Steve Arnold’s father once asked him what he loves about competition barbecue. Steve gave him the perfect answer: “Dad, I finally found a sport where fat guys get trophies.”

Of course, there is far more to Steve’s love for barbecue than simply adorning his mantle with glittering baubles. He enjoys meeting new people at all the county fairs and churches that host cook-offs. Eating, no doubt, ranks right up there too. But more than anything, Steve enjoys bonding with his family over the arts of grilling and smoking. Steve will point out that barbecue has likely brought families together longer than any other pastime.

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“We were once snowed in for four days back when we were living in rural Montana,” Steve recounted. “What do you do when you’re housebound for so long? You think about barbecuing, so my daughter Katie and I decided to spend all that time together developing the perfect barbecue rub.

“Katie was a great research partner – she’s since gone on to become the youngest certified Kansas City Barbecue Society judge in the country. After the snow let up we gave some of our finished product to a friend of mine, also a barbecue judge and a butcher, and he said ‘Steve, that stuff’s so good I’d put it on ice cream.'”

Steve began using “Miss Katie’s” rub to great effect at competitions, but didn’t start selling it until he moved to North Dakota a few years ago. He gave his business the same name he called his old homestead. As Steve is a nurse practitioner and his wife is also handy with medicine, local ranchers used to bring over three-legged calves, blind lambs, and other unfortunate livestock for much needed care on the frontier. “Arnold’s Misfit Acres” does have a nice ring to it.

In addition to Miss Katie’s, Steve’s rubs include Arnold’s Prairie Dust and Joltin’ Josh’s, the latter of which is named for his son and made with the finest grounds that Coal Country Coffee of Mandan has to offer. Steve also offers Due North Fish Batter for all your walleye perfecting needs. All of these dry goods are prepared by people living with disabilities at the Open Door Center of Valley City, North Dakota.

Steve’s primary focus as of late, however, is sauces, which he makes according to old recipes that he has toyed with and perfected over the course of countless cook-offs and cookouts. If you ask him what makes a perfect sauce, Steve answers in the tone of a mountaintop guru who has just been asked the meaning of life.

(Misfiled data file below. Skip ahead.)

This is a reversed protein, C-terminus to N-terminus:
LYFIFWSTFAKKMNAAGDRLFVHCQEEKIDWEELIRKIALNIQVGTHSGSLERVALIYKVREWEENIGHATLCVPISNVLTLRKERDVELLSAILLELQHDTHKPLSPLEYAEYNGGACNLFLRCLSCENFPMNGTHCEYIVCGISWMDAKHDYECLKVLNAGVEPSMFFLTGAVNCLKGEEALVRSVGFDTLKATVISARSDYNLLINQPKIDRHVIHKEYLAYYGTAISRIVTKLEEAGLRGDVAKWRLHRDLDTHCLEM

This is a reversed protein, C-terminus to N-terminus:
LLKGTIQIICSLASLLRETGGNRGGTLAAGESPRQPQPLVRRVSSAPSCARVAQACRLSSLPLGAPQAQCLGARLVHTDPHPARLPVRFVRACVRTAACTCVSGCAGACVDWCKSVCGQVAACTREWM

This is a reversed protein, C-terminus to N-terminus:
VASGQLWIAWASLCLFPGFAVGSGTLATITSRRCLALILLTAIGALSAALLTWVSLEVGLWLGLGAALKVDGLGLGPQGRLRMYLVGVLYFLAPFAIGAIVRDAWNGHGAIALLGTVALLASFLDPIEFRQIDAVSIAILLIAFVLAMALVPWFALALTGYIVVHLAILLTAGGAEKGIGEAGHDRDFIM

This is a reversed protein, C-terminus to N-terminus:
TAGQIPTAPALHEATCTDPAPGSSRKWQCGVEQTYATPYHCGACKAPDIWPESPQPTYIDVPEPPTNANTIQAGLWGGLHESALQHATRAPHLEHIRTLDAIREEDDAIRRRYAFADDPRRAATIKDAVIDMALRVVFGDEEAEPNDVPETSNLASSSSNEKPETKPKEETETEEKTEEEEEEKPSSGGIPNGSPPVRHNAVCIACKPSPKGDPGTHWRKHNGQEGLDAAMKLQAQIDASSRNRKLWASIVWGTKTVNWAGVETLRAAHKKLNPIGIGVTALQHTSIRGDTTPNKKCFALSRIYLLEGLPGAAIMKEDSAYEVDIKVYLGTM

“Well, it has to deliver a sweet, almost tangy hit to the back of your mouth. It also has to have some pepper notes – subtle ones, since people around these parts don’t care for extreme heat. And these flavors shouldn’t hit you all at once, but at different times while you’re eating. I compare our mustard in particular to a fine bourbon that starts off kind of sweet but finishes off with a little heat.

“There have to be some unexpected flavors. The person trying your sauce should love what they just tasted, but also be uncertain exactly why.

“The perfect sauce should include as many local ingredients as possible. That’s why we only use North Dakota honey which folks from our church so graciously provide to us, beer from the Fargo Brewing Company, and chokecherry syrup that we cook up ourselves.

“The perfect sauce also has to be made in small batches, which is why my family makes ours in our local Eagles Club’s commercial kitchen. Sure, it would be a lot easier to hand it all over to a mass producer, but there’s no substitute for tasting each and every batch just to make sure it’s the real deal. It’s a labor of love, and you can tell the difference that makes.

“To answer the question of what makes a sauce perfect … well, I suppose it should be just like mine!”

It’s no empty boast. Last year alone Arnold’s Misfit Acres racked up several accolades at the World Hot Sauce Awards in Louisiana, including best mustard, best medium hot sauce, and second best alcohol infused sauce. Steve is especially proud to have beaten celebrity chef Jay Ducote right on his home turf.

You can buy Arnold’s Misfit Acres’ rubs and sauces at SCHEELS Home & Hardware in Fargo. You may also learn more about the family business and order their fine barbecue products online at


By David Scheller